Wal-Mart Employees Seek Respect, Higher Pay & Better Working Conditions
We all know that workers at Wal-Mart are ill-treated. Low pay, part-time hours, and few benefits are just some of the hardships they endure. But not everyone knows that Wal-Mart workers are standing up and pushing back. Wal-Mart workers deserve and need our support!
Adopt a Wal-Mart on Black Friday, the major shopping day after Thanksgiving. Last year, people across the country visited more than 1,000 Walmart stores on the busiest shopping day of the year to echo workers' call for better wages and working conditions. This year, we want to amplify that message by holding solidarity actions at all 4,000-plus Walmart stores. Please help to make this happen. More information andn resources.
Recent developments. On September 5, 2013, Wal-Mart workers and thousands of community supporters held protests in 15 cities across the country. More than 100 people were arrested for participating in peaceful civil disobedience as they called for higher pay and the right to speak out for change in the giant retailer. OUR Wal-Mart members continue to ask Wal-Mart to publicly commit to wages of at least $25,000 per year, and to call back to work the 70 people who were fired or disciplined for their September 5th actions. Follow developments in the campaign to make Wal-Mart a better place to work at Making Change at Wal-Mart.
Wal-Mart Yearly Meeting Follows a Narrow Script by Stephanie Clifford, New York Times, June 7, 2013. Wal-Mart workers attend the annual shareholders’ meeting and speak out.
Walmart Workers Launch First-Ever 'Prolonged Strikes' Today by Josh Eidelson, The Nation, May 28, 2013
The Bribery Aisle: How Wal-Mart Got Its Way in Mexico by David Barstow and Alejandra Xanic von Bertrab, New York Times, December 17, 2012.
Walmart’s everyday low wages by Christine Owens, Cleveland Plain Dealer, October 21, 2012. Wal-Mart workers who are protesting their low pay, poor working conditions, and retaliation by managers are “some of the brightest hope for challenging the downward tide in job quality we’ve witnessed over the past decades.”
Wal-Mart labor protests grow, organziers say by Steven Greenhouse, New York Times October 5, 2012.
Wal-Mart workers stage a walkout in California by Steven Greenhouse, New York Times October 5, 2012.
Weighing the Legal Ramifications of the Wal-Mart Bribery Case by Peter J. Henning, New York Times, April 23, 2012.
Wal-Mart Vows to Fix Its Controls by Andrew Martin, New York Times, April 24, 2012.
Bribes without jail time by James B. Stewart, New York Times, April 29, 2012.
Vast Mexico Bribery Case Hushed Up by Wal-Mart After Top-Level Struggle by David Barstow, New York Times, April 21, 2012. "Confronted with evidence of widespread corruption in Mexico, top Wal-Mart executives focused more on damage control than on rooting out wrongdoing."
The World of Wal-Mart
Wal-Mart is the largest corporation in the world and the largest private employer in the United States. It has the power and influence to set a standard for fair workplace practices. Instead, Wal-Mart engages in systematic abuses of workers (more details):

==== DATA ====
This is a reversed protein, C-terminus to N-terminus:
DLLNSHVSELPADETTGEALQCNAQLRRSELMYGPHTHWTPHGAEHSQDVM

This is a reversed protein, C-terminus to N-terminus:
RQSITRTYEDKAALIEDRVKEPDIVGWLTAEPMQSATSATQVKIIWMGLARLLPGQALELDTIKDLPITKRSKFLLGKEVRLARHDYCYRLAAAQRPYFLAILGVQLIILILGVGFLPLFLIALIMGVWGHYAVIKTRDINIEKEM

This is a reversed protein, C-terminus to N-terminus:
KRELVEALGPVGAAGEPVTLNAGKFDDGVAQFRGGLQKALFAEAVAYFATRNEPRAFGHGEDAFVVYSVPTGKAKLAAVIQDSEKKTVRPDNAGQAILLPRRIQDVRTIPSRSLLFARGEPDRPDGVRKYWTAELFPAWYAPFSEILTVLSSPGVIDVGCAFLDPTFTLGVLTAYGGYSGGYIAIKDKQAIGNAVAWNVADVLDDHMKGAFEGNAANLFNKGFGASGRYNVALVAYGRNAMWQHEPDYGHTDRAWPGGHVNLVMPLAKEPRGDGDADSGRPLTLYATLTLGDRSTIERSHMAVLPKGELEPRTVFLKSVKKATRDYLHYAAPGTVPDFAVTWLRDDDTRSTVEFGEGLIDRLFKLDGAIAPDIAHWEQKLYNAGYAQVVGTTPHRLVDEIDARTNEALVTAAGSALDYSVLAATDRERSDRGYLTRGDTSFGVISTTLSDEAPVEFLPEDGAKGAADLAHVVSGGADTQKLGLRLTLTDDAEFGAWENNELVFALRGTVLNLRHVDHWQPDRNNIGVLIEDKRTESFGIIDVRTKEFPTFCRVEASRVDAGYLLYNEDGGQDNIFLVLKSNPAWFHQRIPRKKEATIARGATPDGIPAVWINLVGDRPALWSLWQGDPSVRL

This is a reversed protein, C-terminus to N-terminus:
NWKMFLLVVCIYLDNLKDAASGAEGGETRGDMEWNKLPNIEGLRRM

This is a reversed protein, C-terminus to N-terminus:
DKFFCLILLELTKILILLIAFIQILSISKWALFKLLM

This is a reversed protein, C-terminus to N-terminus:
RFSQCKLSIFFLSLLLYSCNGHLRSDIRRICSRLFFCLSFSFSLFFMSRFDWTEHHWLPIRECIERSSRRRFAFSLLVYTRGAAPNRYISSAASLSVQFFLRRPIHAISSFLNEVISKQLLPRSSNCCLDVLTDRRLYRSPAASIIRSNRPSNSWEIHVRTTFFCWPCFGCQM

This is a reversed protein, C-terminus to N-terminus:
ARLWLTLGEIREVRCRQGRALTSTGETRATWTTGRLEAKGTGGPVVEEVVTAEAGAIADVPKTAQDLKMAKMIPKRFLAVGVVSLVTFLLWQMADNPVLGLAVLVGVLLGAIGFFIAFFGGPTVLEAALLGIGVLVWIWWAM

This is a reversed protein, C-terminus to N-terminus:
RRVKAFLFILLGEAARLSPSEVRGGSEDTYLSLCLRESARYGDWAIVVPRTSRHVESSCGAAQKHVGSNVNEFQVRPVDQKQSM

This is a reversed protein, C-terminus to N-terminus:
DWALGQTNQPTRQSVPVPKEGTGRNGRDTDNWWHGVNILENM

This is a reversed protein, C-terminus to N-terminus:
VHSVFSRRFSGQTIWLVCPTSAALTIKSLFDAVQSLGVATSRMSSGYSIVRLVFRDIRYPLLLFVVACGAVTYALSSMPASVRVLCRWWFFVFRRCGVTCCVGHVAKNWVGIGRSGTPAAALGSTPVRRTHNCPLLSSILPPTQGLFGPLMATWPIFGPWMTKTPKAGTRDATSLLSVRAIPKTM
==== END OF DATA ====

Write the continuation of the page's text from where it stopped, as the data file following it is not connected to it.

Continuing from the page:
- low wages
- few benefits
- failure to pay employees for hours worked
- anti-union behavior
- use of sweatshops
- abuse of immigrants
- displacement of smaller, local stores
Our God is a God of justice, a justice that extends even to the workplace and the big-box store. We are called to seek justice for Wal-Mart workers.
Organization United for Respect at Wal-Mart (OUR Wal-Mart)
Workers at Wal-Mart are coming together to seek respect and dignity in their workplace. Organization United for Respect at Wal-Mart (OUR Wal-Mart) is a group of Wal-Mart employees who are seeking change at the world’s largest retailer. They are seeking support and endorsements of their efforts from congregations and other organizations and individuals. Endorse the OUR Wal-Mart effort at Making Change at Wal-Mart.
A new webpage, Wal-Mart at 50: How Making Change at Wal-Mart Today Can Rebuild America, gives the stories of Wal-Mart associates (employees), warehouse workers, customers, and community and global allies. This multi-faceted, interactive project will highlight people from across America and around the globe sharing how Wal-Mart has impacted their lives and communities and why Wal-Mart must change so the next 50 years will be different. (Wal-Mart is 50 years old this year.)
What You Can Do
Read a two-page resource describing many of Wal-Mart's abusive practices. You may also download this version, which includes endnotes.
Send a letter to Wal-Mart CEO Michael Duke urging more socially responsible practices.
Read the UCNews cover story on Wal-Mart.
Let us know what you are doing to call Wal-Mart to more responsible practices. Stories (up to 300 words in length) and pictures will be posted on this site.
Ms. Edith Rasell, Ph.D.
Minister for Economic Justice
700 Prospect Ave.